By Chris Prentice
NEW YORK (Reuters) – Apple Inc, Keurig Dr Pepper Inc and Dollar Tree Inc have joined other companies in their opposition to a Trump administration plan for more U.S. tariffs on Chinese goods, including iPhones, Macbooks, and single-serve coffee brewers.
The United States and China are resuming talks to end a trade war after more than a month’s hiatus. The countries’ leaders are expected to meet at the G20 in Japan next week.
U.S. President Donald Trump had said he would consider extending tariffs to another $300 billion of Chinese goods if his meeting with Chinese President Xi Jinping does not yield progress on the trade dispute.
The new round of tariffs would reduce Apple’s competitiveness and reduce the contribution it could make to the U.S. Treasury, Apple said in an online filing on Thursday.
Apple said in the document that it is the largest U.S. corporate taxpayer to the U.S. Treasury and reiterated its 2018 pledge to directly contribute over $350 billion to the U.S. economy over five years.
Apple said it would also take a hit because Chinese and other non-U.S. firms do not have a significant U.S. market presence.
“A U.S. tariff would, therefore, tilt the playing field in favor of our global competitors,” Apple said.
The levies would also hit Airpods, AppleTVs and batteries and parts.. Some of these products were spared from the previous round of tariffs imposed last September on $200 billion worth of Chinese goods, but were put back on the list when Trump decided to prepare tariffs on virtually all remaining imports from China.
COMPLAINTS LIST GROWS
Coffee and beverage firm Keurig Dr Pepper and technology giant Apple are the latest in a growing list of U.S. companies pressing the Trump administration to abandon plans to impose tariffs of up to 25% on another $300 billion of Chinese imports.
Air conditioner maker Carrier Inc, a unit of United Technologies, said the latest round of tariffs on air conditioner parts “will result in significant price increases for U.S. consumers of U.S.-manufactured HVAC equipment,” making them less likely to replace older, inefficient systems.
The company said it would take 12 to 18 months to find alternative parts sources, and higher costs may force it to exit lower-priced segments of the air conditioning market.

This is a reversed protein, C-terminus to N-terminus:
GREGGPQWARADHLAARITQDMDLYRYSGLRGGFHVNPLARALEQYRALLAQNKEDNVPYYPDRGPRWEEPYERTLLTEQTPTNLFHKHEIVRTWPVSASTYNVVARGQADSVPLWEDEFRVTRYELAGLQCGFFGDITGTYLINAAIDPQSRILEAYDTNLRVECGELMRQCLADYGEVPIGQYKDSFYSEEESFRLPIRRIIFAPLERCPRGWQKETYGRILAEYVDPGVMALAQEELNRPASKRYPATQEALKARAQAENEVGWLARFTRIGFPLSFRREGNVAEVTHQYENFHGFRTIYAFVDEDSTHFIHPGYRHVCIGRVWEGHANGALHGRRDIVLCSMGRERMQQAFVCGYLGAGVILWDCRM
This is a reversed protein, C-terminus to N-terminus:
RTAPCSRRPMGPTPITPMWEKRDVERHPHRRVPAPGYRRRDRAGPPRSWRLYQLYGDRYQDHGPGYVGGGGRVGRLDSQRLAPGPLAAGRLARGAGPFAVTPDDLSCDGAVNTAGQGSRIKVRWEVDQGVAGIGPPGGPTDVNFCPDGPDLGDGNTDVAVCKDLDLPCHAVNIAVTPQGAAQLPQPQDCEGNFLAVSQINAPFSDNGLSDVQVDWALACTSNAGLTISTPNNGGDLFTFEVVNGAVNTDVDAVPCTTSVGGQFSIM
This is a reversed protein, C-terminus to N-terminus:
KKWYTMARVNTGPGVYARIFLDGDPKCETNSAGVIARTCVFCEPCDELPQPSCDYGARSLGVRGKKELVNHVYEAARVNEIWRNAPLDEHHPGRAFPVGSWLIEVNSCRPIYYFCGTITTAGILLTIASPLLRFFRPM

Companies such as Dell Technologies Inc, HP Inc, and Walmart Inc have already voiced their opposition.
Officials are in the fourth of seven days of hearings for U.S. manufacturers, retailers and other businesses to weigh in on the tariff plan. Individuals and companies can also file comments to an online docket through July 2. https://www.regulations.gov/docketBrowser?rpp=25&so=DESC&sb=commentDueDate&po=0&D=USTR-2019-0004
FROM COMPUTERS TO K-CUPS
Some 88 percent of all coffee brewers sold in the United States are imported from China, Keurig counsel said in its public comments. The company’s own brewers are in over 28 million homes and used in more than 1 million hotel rooms, the letter to the U.S. Trade Representative’s Office said.
“This is significant, for the manufacturers directly affected and coffee-drinking U.S. consumers who will have no choice but to pay higher prices for coffee brewers, or forgo their daily morning brew,” the company said.
Many U.S. companies rely on China to source a vast array of products. Finding alternative suppliers will raise costs, in many cases more than the 25% tariffs, some witnesses have this week told a panel of officials from USTR, the Commerce Department, State Department and other federal agencies.
The proposed list, which will be ready for a decision by Trump as early as July 2, includes nearly all consumer products. It has been loudly opposed by retailers like Dollar Tree, which is one of the top 50 U.S. employers and seventh largest importer, the company said in its public comments.
“Simply put, the imposition of an additional 25% duty on the types of everyday, household products that we offer will have a significant and disproportionate negative impact on middle- and low-income American households,” Dollar Tree said.
The tariffs could also hit Christmas sales hard, particularly cellphones, computers, toys and electronic gadgets.
(Additional reporting by David Lawder; editing by Simon Webb and Jonathan Oatis)